Section 1983 Malicious Prosecution (V): A Recent Seventh Circuit Decision
I blogged on Sept. 11, 2009, about the basic elements of so-called section 1983 “malicious prosecution” claims. I then blogged on 9-8-11, 9-26-11, 8-7-13 and 4-8-14 about section 1983 malicious prosecution cases in the circuits.
What follows is an important recent Seventh Circuit decision dealing with such claims, a decision that I ran across in preparing the 2015 Update to my treatise, CIVIL RIGHTS AND CIVIL LIBERTIES LITIGATION: THE LAW OF SECTION 1983 (4th ed. West).
A subsequent post will address several other recent circuit court decisions dealing with section 1983 malicious prosecution claims. But this Seventh Circuit decision deserves its own post.
Llovet v. City of Chicago (7th Cir. 2014)
In Llovet v. City of Chicago, 761 F.3d 759 (7th Cir. 2014), a decision written by Judge Posner, the plaintiff, acquitted in state court of aggravated battery, then sued police officers and the City of Chicago alleging section 1983 malicious prosecution under both due process and the Fourth Amendment.
The Due Process Claim
Affirming the dismissal of plaintiff’s due process-based claim on the authority of Newsome v. McCabe, 319 F.3d 301 (7th Cir. 2003), the Seventh Circuit, refusing to overrule Newsome, reaffirmed that case’s holding that such a suit, insofar as it is based on due process, is available only where the forum state does not provide an adequate remedy. Here, Illinois provided such a remedy.
The Fourth Amendment Claim
The Seventh Circuit then went on to reject the plaintiff’s additional arguments, premised on a section 1983 Fourth Amendment malicious prosecution theory, that “the Fourth Amendment’s prohibition of seizures of persons without probable cause does not terminate when the person arrested becomes detained pursuant to legal process (normally an arraignment …); and further that a [Fourth Amendment] claim … for malicious prosecution ‘accrues upon the favorable termination of criminal proceedings’ and thus does not have to be filed within the statute of limitations for the unlawful arrest.”
According to the Seventh Circuit in Llovet, a seizure was necessary for a Fourth Amendment-based malicious prosecution claim (the possible existence of which Newsome did not deny). Here, the initial seizure was supported by probable cause because the plaintiff was already in jail on a misdemeanor charge and was unable to make bail. Also, there was no causal relation between the aggravated battery charge and the deprivation of plaintiff’s liberty in being arrested and jailed on the misdemeanor charge. Even if the plaintiff was in jail longer than he would have been had it not been for the defendants’ alleged framing of him for aggravated battery, the initial seizure was still supported by probable cause.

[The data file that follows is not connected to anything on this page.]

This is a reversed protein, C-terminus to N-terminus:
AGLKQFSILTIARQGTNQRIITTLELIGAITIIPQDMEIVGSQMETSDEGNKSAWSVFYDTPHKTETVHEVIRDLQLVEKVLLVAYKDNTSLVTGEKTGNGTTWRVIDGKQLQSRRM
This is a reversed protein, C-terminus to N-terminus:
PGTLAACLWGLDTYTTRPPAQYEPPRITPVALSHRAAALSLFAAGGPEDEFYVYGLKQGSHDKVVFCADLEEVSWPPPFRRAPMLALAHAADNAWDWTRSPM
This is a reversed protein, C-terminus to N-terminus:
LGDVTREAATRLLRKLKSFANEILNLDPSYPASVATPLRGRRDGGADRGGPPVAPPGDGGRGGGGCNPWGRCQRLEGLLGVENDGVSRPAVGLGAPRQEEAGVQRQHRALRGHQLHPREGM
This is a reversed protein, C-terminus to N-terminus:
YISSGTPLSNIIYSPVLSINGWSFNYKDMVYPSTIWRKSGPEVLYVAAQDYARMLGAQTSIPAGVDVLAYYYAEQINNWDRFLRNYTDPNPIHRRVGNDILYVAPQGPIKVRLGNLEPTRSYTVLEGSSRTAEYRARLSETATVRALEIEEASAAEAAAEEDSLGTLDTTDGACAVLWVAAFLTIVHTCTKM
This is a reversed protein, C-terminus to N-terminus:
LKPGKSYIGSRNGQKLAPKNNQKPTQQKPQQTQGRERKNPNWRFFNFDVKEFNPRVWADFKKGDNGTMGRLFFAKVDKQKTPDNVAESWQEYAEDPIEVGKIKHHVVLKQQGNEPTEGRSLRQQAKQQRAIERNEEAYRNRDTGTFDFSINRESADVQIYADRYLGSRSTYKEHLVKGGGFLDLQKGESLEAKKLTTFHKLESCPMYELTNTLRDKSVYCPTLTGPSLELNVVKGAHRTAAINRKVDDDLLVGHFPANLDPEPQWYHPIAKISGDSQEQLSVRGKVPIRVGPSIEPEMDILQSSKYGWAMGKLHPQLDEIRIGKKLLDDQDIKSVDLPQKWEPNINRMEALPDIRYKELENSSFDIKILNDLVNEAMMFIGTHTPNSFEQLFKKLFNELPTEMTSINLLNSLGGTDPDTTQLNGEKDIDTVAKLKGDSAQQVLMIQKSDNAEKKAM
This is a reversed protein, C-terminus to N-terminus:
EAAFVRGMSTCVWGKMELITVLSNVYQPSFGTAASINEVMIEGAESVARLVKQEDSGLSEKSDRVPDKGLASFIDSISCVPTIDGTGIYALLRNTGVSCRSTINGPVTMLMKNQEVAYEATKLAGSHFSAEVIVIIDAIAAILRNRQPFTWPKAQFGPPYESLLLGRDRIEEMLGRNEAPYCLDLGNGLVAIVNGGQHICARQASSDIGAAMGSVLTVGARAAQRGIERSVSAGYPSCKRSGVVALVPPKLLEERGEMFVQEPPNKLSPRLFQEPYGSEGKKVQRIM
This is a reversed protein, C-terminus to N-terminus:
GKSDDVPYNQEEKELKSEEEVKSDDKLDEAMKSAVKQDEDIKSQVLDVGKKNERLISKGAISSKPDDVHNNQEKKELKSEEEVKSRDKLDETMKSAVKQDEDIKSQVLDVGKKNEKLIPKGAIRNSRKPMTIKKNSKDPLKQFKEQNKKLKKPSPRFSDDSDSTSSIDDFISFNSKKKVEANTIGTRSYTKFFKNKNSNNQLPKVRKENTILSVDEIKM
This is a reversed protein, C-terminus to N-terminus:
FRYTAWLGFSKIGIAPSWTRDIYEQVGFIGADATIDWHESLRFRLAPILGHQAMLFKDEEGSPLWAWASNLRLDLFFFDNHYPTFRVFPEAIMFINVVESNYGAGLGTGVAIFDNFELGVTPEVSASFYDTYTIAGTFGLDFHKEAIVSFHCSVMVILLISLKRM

The Continuing Seizure Doctrine
The Seventh Circuit then rejected the continuing seizure doctrine in this case. For one thing, Heck v. Humphrey, 512 U.S. 477 (1994), and Wallace v. Kato, 549 U.S. 384 (2007), implied that the Fourth Amendment falls out of the picture when detention by arrest becomes detention by arraignment. For another, some of the other circuits did not accept the continuing seizure argument. The Seventh Circuit also expressed concern that the continuing seizure doctrine would unduly enlarge the scope of the Fourth Amendment. Finally, the court rejected the plaintiff’s alternative argument that there was a second seizure in this case when the filing of the aggravated battery charge caused the plaintiff to be held in jail longer than he would otherwise have been for the misdemeanor charge. “There is a difference between seizing a person and not letting him go.” In the latter situation, the due process clause becomes applicable.
See also Welton v. Anderson, 770 F.3d 670 (7th Cir. 2014), reaffirming that the continuing seizure doctrine is not the law in the Seventh Circuit.
Llovet certainly covers a lot of section 1983 malicious prosecution ground: due process, the Fourth Amendment and, especially, continuing seizures.
For those interested in the subject, Llovet is worth reading in its entirety.